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Newly Discovered Auto-Rooting Android Adware Is Impossible To Remove


Google joined hands with different manufacturers to bring security patches for Android devices the world over that are delivered on a monthly basis. But while the initiative is all well and good, it's worth noting at this point that ill-intentioned individuals are doing all they can to make sure that they break past the security measures put in place to harvest as much personal information they can from a user, or target them using adware. Case in point, a new type of adware has been discovered in a wild, and it's so nasty that it forces a user to buy a brand new phone if they're willing to get rid of it for good.

Android Marshmallow

According to security firm Lookout, they have uncovered a new family of adware for Android which gains root access to a device and installs itself on a system level, while also disguising itself as a system app. This means that even if you reset your handset or tablet, the traces of the adware will still remain there and there's nothing you can do about it, subsequently forcing the user to invest in a new handset instead if they're looking to bring things back to normal. And since the adware gains root access to the device, this also means that it poses a big security threat to the user itself, leaving all their data to be compromised.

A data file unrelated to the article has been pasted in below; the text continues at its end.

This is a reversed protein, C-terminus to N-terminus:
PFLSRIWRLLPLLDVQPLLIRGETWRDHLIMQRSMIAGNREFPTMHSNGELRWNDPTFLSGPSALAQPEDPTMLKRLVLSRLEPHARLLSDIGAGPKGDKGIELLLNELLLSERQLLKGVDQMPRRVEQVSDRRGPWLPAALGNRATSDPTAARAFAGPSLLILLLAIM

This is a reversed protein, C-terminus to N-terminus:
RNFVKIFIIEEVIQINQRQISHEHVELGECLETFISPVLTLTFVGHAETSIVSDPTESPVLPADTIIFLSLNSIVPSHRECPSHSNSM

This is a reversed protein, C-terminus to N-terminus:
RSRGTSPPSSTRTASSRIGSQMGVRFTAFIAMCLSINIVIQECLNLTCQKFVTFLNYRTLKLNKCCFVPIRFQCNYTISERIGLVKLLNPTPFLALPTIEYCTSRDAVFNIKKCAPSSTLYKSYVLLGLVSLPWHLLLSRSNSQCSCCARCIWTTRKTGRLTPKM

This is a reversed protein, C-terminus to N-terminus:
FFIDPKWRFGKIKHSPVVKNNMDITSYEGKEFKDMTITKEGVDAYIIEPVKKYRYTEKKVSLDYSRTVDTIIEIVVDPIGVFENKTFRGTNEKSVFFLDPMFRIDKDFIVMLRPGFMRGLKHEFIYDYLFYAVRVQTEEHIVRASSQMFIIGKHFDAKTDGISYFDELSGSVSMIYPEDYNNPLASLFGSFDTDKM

The way the adware is packaged is no rocket science but it's a carefully planned out scheme. Legit apps, such as the official clients of Facebook, Twitter etc. are downloaded from the Google Play Store and then repackaged in such a way that they contain traces of the new adware. The newly packaged apps are then made available to download through third-party channels apart from the Play Store itself. Once downloaded and installed, things take of from there, in a bad way of course.

Like legit apps, you can simply uninstall the infected apps and you will not come across any sort of alert whatsoever, but the traces of the adware will remain on the device no matter what you do. The adware works silently in the background doing as much damage as it possibly can.

Lookout has found over 20,000 legit apps being disguised as the trojanized adware, and includes big name apps such as "Candy Crush, Facebook, GoogleNow, NYTimes, Okta, Snapchat, Twitter, WhatsApp, and many others."

What can you do to protect yourself from this adware you ask? It's simple - stick to the Google Play Store for downloading apps and games, and make sure that you uncheck the 'Unknown sources' box by navigating to Settings > Security.